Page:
Now here I was, surrounded by Pakistanis, sweating in the merciless heat on a broken bus. “You going to get out or should I go from the other side?” “Go from the other side,” I told my cousin. I had sunk so far into my soaked seat that, at this point, going into the still, humid air for a breath didn’t seem worthwhile. The only effort I made was to pull back the bus’ side door to let out the aromas their owners had forgotten to take with them. I went to take a swig from a bottled water and noticed the droplets clinging to the top also trying to escape the heat. “I have a hard time in this weather, too,” a passenger said as water streamed down the corners of my mouth, allowing me to solace my parched throat. “Yeah, it’s tough” I said as I panted. “It usually rains the third day in Islamabad, so it’ll cool down,” he said with a smile. “If we ever get to Islamabad,” I chuckled. As we introduced ourselves, I prayed that the conversation I had just stumbled into would be a short one. “Where are you from, Hamza?” “Karachi,” I replied for brevity’s sake. “Oh, okay. And where are you visiting Karachi from?” I have yet to perfect sounding American while speaking English and this, coupled with my accented Urdu while Pakistani has prevented my boyhood, Bond-inspired dreams of becoming a secret agent from ever coming to fruition.
At the American University of Beirut, I had decided to play it safe and take Omar’s advice. I stuck with my American affiliation for familiarity given the large number of Americans that comprised the international student body. It was only within my close knit group of friends from all corners of the world that I felt comfortable being whoever I wanted to be. I would sit with each of them and talk about their homes, their families, their personal stories. They, too, were not always happy with the state of their countries or the inhabitants of such, and at times also bore their own scarlet letters which they felt were theirs alone to bear. These were stories that were part of their community, their countries, not removed from it. I would talk about my large family and reminiscence about Boston and, at times, there be would idiosyncrasies that they would not get and I could not explain. I would tell them about the 4th of July fireworks, Thanksgiving meals, New Year’s ice sculptures, and how they hadn’t experienced a beautiful day until they roamed Boston Common on a bright spring morning. I added how Ramadan seemed impossible for non- Muslims and how funny I found it that they were always so thoughtful not to eat or drink around me though fasting was now second nature to me. Eid celebrations to commemorate the end of Ramadan with communities of families, friends, and lots of food at any of the selection of mosques in Boston made that month worthwhile, I told them. We talked about all this and more and in it all, I didn’t think about being an outsider. I just missed home.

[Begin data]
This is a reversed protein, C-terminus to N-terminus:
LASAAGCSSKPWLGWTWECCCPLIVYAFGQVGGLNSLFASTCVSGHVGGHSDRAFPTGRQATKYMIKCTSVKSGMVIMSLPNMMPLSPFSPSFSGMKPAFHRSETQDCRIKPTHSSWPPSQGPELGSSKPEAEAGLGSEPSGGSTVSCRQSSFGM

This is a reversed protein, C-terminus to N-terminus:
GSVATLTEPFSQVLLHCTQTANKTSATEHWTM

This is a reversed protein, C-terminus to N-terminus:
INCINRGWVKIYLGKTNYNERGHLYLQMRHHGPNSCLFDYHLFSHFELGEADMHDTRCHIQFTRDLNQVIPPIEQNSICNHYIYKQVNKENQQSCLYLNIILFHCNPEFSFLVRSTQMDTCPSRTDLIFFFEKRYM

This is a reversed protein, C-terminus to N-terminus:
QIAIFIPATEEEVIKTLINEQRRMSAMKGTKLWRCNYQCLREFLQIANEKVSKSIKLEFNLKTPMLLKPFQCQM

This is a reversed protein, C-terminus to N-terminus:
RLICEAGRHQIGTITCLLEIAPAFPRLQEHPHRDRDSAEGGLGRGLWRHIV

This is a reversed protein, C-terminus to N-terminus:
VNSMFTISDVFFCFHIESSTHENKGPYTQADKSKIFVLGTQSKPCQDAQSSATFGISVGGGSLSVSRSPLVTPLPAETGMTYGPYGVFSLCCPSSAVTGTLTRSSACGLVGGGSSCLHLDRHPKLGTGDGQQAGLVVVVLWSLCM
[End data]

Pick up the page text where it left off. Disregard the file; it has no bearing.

The driver continued working on the bus’ engine as his navigator scratched his head thinking about what could be wrong. I didn’t think it was possible to get any warmer but my forehead sweated even more intensely as I thought about the conversation that lay ahead. “Um, I’m visiting from the U.S.,” I said in a low voice on the otherwise empty bus. “Oh, I have a brother in America. He lives in Texas.” Knowing that the concept of being from the devil country wasn’t foreign to this man brought some relief. “Terrible what’s happening to Muslims there,” he said, and continued on about what he had heard from his brother about the discrimination Muslims were facing after 9/11, the phone taps, the searches, the questionings, the violence at mosques and the hate mongering. “And you are Pakistani too, you should be very careful. I mean, look at what they are doing with these drone strikes. I just don’t understand why they hate us.” My chest tightened and my mouth dried as the little eighth grade boy was expected again to know why. Except, it wasn’t who I was used to defending. I wanted to tell him that they were also who I am and they too were inherently good people misunderstood. I wanted to let him know that I felt his grief at the senseless drone strikes happening just as I had grieved the senseless attacks on 9/11. But I wasn’t going to do that at the expense of painting a false portrait of a larger group. I was tired of the we and they and I was tired of choosing.
The Charles River lights up and almost blinds me with the reflection of the sunlight as the rowers ripple the water with their wide strokes. The runners are running, the bikers biking, and the walkers chatting along the trail with messages of “Boston Strong” chalked onto them. There is still a lingering sense of grief from the bombing of the Boston Marathon but the city is re-awakening as Boylston Street is opened and news of the recovering victims is becoming more common. At every vigil, from the Saint Mark’s Parish to the ISBCC mosque, you hear reassuring remarks of community transcending race, religion, and creed, mixed with the unease at instances of hate mongering and violence in the news. I know things will be different; I would be naïve to think otherwise. What I don’t know is how different, and whether there is a little boy somewhere forced to grapple with his multiple identities before he is even comfortable in his own skin. The runners, bikers, and walkers along this Boston trail all look different, speak different, believe different but there is no reason they should feel that way. As I sit by that river and hit play, I’m reminded of that as Otis sings, “two thousand miles I roamed, just to make this dock my home.” I’ve been the outsider, and it took me being outside to realize I’m not.
Hamza Syed is a Bostonian Muslim and Pakistani- American working to provide perspective as one of the many who must grapple with multiple identities in the post- 9/11 world.